Pope Francis on Saturday made his first appointments to a special commission intended to signal the Vatican’s new resolve in tackling the clerical sexual abuse problem, a group that includes an equal number of women and men, more laypeople than clergy and an outspoken Irish activist who was abused by a priest as a child.
In recent months, Francis has been criticized by advocacy groups for abuse victims, especially after an interview in which he strongly defended the Catholic Church’s handling of the sexual abuse crisis. Last month, a U.N. commission issued a stinging report on the church’s handling of abuse cases, and some advocacy groups have considered the pope’s appointments to the commission a telling signal of his commitment to combating the problem.
The eight names released Saturday suggest that Francis had deliberately shaken up the usual way of doing things at the Vatican: Four of the members are female, including Marie Collins, an Irish woman who was abused as a girl in the 1960s and later became a national activist to help other victims. In 1997, she also pushed the authorities in Ireland to prosecute the priest who abused her, the Vatican said.
Collins said in a telephone interview that she was shocked when she learned of her appointment Friday, and felt “an enormous weight because there’s a lot of expectations for this commission, particularly from survivors.”
She said the commission’s priorities should include requiring dioceses to report abuse to civil authorities, responding to victims with a pastoral and not an adversarial legalistic approach, and holding bishops who covered up accountable.
“Until bishops who protected abusers are removed, it’s very hard to have confidence,” she said.
Among the three clergy members on the panel, the highest ranking is Cardinal Sean Patrick O’Malley of Boston, who has been a central figure in the church’s response on the issue in the United States and is among eight cardinals advising Francis on Vatican reform.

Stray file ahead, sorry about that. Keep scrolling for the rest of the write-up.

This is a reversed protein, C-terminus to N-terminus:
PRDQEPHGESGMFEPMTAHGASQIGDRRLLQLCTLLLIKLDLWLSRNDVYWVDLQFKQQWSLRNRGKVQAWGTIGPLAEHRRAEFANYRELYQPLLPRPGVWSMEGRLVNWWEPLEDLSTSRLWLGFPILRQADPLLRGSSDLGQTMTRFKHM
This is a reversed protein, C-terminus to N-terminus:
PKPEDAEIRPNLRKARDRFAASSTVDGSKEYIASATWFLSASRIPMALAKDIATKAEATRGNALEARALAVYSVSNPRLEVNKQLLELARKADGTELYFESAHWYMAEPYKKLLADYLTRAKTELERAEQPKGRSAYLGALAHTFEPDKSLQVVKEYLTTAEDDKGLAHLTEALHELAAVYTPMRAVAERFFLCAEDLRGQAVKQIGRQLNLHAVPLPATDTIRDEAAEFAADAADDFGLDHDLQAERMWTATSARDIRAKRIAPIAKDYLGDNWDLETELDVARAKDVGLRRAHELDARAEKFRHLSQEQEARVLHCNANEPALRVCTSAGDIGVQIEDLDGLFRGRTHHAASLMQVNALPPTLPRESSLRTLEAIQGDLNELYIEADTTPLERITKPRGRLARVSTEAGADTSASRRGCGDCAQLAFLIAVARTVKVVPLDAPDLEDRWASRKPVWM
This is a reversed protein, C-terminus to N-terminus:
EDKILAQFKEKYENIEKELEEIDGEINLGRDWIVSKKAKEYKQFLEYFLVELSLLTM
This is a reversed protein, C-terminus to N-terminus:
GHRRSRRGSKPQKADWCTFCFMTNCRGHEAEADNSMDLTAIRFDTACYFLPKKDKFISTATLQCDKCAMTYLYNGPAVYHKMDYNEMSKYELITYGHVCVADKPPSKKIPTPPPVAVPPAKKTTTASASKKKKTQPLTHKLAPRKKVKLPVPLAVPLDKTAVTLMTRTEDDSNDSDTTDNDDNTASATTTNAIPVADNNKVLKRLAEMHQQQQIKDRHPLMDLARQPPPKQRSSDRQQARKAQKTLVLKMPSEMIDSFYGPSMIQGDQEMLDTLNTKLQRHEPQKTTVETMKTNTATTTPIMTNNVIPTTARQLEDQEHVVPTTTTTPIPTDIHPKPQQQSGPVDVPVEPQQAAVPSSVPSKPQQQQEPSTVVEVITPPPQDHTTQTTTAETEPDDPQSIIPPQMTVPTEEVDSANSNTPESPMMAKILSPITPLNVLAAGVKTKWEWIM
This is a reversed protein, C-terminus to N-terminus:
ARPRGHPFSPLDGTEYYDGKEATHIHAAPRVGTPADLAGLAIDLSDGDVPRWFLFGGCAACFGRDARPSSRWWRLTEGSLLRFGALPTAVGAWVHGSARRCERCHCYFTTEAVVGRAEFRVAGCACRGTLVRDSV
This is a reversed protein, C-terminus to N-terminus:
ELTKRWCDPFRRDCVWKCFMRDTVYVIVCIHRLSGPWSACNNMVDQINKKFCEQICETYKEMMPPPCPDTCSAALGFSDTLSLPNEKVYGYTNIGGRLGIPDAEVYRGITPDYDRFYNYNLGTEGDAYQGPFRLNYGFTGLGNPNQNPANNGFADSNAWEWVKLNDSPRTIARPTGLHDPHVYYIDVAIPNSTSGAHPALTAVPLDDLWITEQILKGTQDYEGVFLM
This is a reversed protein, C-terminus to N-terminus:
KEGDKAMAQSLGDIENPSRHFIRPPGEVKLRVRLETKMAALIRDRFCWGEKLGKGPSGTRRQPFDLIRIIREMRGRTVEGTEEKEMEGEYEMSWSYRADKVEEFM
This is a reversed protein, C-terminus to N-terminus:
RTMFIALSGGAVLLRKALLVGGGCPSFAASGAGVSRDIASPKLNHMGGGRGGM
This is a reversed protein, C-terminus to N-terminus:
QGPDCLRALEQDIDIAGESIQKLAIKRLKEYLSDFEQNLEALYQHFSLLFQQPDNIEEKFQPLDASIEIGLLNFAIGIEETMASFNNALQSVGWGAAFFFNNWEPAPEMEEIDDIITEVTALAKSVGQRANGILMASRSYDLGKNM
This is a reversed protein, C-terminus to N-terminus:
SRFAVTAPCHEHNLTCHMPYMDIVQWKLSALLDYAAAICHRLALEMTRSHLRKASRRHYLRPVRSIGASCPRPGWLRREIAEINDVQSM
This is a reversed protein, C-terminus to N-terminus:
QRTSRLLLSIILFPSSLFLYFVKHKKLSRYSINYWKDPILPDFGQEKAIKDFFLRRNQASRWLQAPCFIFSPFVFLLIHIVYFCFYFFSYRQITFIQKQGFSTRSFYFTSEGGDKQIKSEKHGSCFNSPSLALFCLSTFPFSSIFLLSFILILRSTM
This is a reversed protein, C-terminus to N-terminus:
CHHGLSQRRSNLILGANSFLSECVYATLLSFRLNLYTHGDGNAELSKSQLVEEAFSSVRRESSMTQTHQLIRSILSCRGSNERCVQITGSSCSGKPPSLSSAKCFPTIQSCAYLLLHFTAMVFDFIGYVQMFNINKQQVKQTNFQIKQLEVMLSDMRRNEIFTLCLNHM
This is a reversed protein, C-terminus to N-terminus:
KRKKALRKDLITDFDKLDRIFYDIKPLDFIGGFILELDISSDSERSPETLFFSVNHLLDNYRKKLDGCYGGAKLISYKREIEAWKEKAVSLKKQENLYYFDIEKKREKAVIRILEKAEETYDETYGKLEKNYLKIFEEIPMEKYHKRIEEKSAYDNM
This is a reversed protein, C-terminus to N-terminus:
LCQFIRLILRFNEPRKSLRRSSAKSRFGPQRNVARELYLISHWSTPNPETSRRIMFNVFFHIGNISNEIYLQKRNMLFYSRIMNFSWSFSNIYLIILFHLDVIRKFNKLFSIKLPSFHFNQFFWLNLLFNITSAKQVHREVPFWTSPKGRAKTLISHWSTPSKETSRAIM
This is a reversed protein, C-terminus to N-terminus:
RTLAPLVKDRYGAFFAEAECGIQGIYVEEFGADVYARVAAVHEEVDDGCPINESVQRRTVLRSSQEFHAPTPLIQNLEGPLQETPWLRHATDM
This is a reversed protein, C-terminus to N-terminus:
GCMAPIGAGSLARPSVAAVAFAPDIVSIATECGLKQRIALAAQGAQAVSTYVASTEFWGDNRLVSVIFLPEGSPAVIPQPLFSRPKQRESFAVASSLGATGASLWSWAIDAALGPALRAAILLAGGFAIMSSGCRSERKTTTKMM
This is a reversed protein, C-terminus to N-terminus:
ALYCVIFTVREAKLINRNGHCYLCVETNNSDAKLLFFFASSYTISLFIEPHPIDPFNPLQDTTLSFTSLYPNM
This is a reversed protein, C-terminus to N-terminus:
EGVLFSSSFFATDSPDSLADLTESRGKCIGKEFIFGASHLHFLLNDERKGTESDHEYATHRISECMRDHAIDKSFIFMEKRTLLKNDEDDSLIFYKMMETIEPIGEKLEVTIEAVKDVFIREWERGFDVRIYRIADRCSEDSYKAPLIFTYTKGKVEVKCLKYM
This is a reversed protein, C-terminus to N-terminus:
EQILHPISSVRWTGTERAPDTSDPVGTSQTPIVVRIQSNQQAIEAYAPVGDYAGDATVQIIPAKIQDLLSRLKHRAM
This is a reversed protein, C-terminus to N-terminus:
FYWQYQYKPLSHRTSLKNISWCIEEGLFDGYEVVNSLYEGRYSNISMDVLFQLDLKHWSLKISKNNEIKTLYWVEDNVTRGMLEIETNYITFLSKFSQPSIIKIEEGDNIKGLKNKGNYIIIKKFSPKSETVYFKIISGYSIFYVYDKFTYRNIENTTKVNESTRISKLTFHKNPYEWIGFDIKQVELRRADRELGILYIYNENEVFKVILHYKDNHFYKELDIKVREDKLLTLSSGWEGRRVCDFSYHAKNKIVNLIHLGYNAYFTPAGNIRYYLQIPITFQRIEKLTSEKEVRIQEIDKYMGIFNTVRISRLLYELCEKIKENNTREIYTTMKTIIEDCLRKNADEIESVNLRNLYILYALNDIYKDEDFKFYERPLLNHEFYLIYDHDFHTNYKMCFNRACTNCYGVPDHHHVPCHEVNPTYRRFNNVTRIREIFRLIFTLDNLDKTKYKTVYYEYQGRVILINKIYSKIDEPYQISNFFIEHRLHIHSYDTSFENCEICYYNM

The scope of the commission and suggestions for future members will be determined by the commission itself, said the Rev. Federico Lombardi, the Vatican spokesman.
Most of the members announced Saturday are from Europe and the United States, but the commission is expected to eventually include more people from developing nations, where the Catholic Church is growing most rapidly and the issue of child sexual abuse is still taboo.
Abuse victims and their advocates ranged in their reactions from hope to skepticism. They noted that previous panels appointed by bishops to showcase the participation of lay experts on sexual abuse ultimately had no ability to carry out the recommendations they made.
Colm O’Gorman, who is the founder and former director of the advocacy group One in Four in Ireland, said, “This is perhaps the first development of any real significance in this papacy when it comes to this issue.”
“What matters most now is: What is the purpose of the commission? What are its terms of reference and what are its powers?” O’Gorman said. “Because too often we’ve seen commissions, in the U.S., in Ireland and in other parts of the world like Australia, that ultimately run into sand” and accomplish little.
The other members on the commission are Dr. Catherine Bonnet of France; Sheila Hollins, a mental health specialist in Britain; Claudio Papale, a canon lawyer from Italy; Hanna Suchocka, a former ambassador to the Vatican from Poland; the Rev. Humberto Miguel Yáñez of Argentina; and the Rev. Hans Zollner of Germany.